PEORIA, IL -- What better activity for Earth Day than a rally for clean energy, clean jobs and environmental justice.
That occurred on April 23 at an Illinois People's Action event at Peoria's Zion Baptist Church, a predominately black church on Peoria's south side.
IPA, based in Bloomington, Il., states that it's a faith-based group. It works with churches to alert people about issues that affect minorities and the poor.
The April 23 event attracted Illinois Rep. Jehan Gordon-Booth and Illinois Sen. Dave Koehler, both of Peoria, to discuss the Clean Jobs Bill, legislation working its way through the Illinois General Assembly.
But first there were speakers telling the audience of perhaps 75 people about the issues.It began with a sexist prayer "our father in heaven" but soon got better, as IPA members discussed the issues.
"People of color are affected more (from pollution) said Ronnie Lee.
"Edwards (the power plant) is eight miles from us. We cannot leave this fight to the environmental groups. We must keep our power to ourselves," he said.
Dee Taylor said coal in Illinois generates only 4,000 jobs, but clean energy will generate 30,000 jobs. "We need an energy revolution: clean renewable energy, safe jobs, safe energy."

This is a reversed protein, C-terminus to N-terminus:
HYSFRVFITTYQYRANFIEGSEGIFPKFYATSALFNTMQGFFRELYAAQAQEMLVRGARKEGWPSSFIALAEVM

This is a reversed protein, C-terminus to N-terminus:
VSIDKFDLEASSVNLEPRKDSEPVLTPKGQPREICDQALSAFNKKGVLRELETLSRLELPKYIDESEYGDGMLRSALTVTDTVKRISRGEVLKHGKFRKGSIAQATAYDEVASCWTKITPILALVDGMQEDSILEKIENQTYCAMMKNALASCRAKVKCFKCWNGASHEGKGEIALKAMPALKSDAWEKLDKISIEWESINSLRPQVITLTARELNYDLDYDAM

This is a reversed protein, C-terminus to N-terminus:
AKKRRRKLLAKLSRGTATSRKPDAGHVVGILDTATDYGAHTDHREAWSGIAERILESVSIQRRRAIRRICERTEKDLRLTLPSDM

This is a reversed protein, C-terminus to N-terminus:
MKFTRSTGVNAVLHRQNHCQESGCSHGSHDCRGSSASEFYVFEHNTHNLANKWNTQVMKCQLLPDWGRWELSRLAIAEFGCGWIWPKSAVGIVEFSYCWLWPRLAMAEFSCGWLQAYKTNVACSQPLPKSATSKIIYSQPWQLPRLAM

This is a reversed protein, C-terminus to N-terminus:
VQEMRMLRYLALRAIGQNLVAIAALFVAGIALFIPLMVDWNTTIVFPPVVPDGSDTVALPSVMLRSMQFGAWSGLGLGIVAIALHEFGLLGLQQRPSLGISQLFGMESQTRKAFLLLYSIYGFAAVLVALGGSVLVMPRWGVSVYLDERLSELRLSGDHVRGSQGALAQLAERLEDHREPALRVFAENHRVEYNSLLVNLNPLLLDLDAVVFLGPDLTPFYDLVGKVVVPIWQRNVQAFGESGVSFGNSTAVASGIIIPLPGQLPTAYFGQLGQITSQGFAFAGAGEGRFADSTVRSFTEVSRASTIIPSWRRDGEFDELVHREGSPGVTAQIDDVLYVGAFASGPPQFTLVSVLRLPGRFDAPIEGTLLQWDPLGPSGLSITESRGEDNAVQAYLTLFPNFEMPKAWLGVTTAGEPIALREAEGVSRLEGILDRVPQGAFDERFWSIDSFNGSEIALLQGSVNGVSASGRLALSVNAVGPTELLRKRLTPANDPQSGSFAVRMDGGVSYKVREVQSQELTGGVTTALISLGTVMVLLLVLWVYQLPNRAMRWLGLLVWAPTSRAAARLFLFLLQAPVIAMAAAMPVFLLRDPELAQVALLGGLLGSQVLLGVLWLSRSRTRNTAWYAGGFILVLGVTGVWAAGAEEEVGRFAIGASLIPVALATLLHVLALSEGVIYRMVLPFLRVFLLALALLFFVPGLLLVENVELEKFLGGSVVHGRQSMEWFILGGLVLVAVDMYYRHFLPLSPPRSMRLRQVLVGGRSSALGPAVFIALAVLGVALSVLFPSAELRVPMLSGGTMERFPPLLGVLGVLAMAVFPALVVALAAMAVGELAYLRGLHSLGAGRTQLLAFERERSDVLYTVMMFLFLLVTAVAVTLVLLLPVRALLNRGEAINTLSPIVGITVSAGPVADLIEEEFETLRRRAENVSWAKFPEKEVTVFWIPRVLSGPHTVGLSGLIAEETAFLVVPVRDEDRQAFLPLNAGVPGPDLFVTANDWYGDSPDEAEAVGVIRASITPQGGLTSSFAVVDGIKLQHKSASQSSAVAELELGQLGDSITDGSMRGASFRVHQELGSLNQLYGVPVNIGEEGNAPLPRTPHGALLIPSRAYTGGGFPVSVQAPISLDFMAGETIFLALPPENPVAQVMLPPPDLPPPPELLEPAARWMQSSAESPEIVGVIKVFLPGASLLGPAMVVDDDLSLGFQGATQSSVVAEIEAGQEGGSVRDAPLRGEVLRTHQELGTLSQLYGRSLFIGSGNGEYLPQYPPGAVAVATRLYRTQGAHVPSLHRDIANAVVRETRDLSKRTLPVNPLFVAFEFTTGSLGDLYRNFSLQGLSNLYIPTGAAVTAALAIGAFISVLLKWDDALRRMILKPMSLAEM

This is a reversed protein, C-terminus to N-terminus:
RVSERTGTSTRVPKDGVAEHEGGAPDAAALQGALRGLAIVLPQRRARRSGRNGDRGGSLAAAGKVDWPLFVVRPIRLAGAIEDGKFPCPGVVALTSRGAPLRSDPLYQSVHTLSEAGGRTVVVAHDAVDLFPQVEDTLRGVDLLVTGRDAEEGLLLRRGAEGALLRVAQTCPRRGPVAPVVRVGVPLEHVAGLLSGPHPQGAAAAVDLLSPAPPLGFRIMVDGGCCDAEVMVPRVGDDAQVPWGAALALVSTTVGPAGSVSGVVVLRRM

Lou Washington talked about her family members with asthma, and said "60 percent of African-Americans live within 30 miles of a coal (power) plant"
Blacks have the highest rates of asthma in the population, she said. Black children are seven times more likely to die from asthma than white children. "We have to stop it," she said.
Gerome Jackson said he and others need the jobs clean energy would provide. "The jobs from this bill would help save the world and can't be shipped overseas," he said to much applause.
Joyce Harant said the Obama administration wants a 35 percent reduction by 2030 in carbon emissions. The Clean Jobs bill would produce 32,000 jobs and billions in investment in the state. Iowa is already pursuing this, she said.
"This is the way to take control of energy," she said, adding "a solar farm" could be built nearby.
Rev. Marvin Hightower, first vice president of the Peoria NAACP, said it's an environmental justice issue. "We will fight," he said.
Rep. Jehan Gordon-Booth said the bill as written is flawed but can be improved.
People affected by pollution should benefit from clean jobs, she said. "I'm not willing to allow black, brown and low income people to be taken advantage of," she said. "We have to talk about economic injustice happening."
An organizer for the IPA said there are several issues that must be addressed in the bill before it becomes law. These include no incentives for coal conversion to natural gas; no corporate bailouts, jobs targeted for low income communities that will include ex-offenders; protection for consumers if they take out loans for energy efficiency; and fees on polluters to finance the project.
Rev. Cliff Parks said "this is the beginning of the fight."
Sen. Dave Koehler said the Obama administration's rules level the playing field for all states, a big advantage. The bill in Illinois "is not going to be perfect but we will make your feelings heard," he said. A key issue is jobs, he added.
-- Elaine Hopkins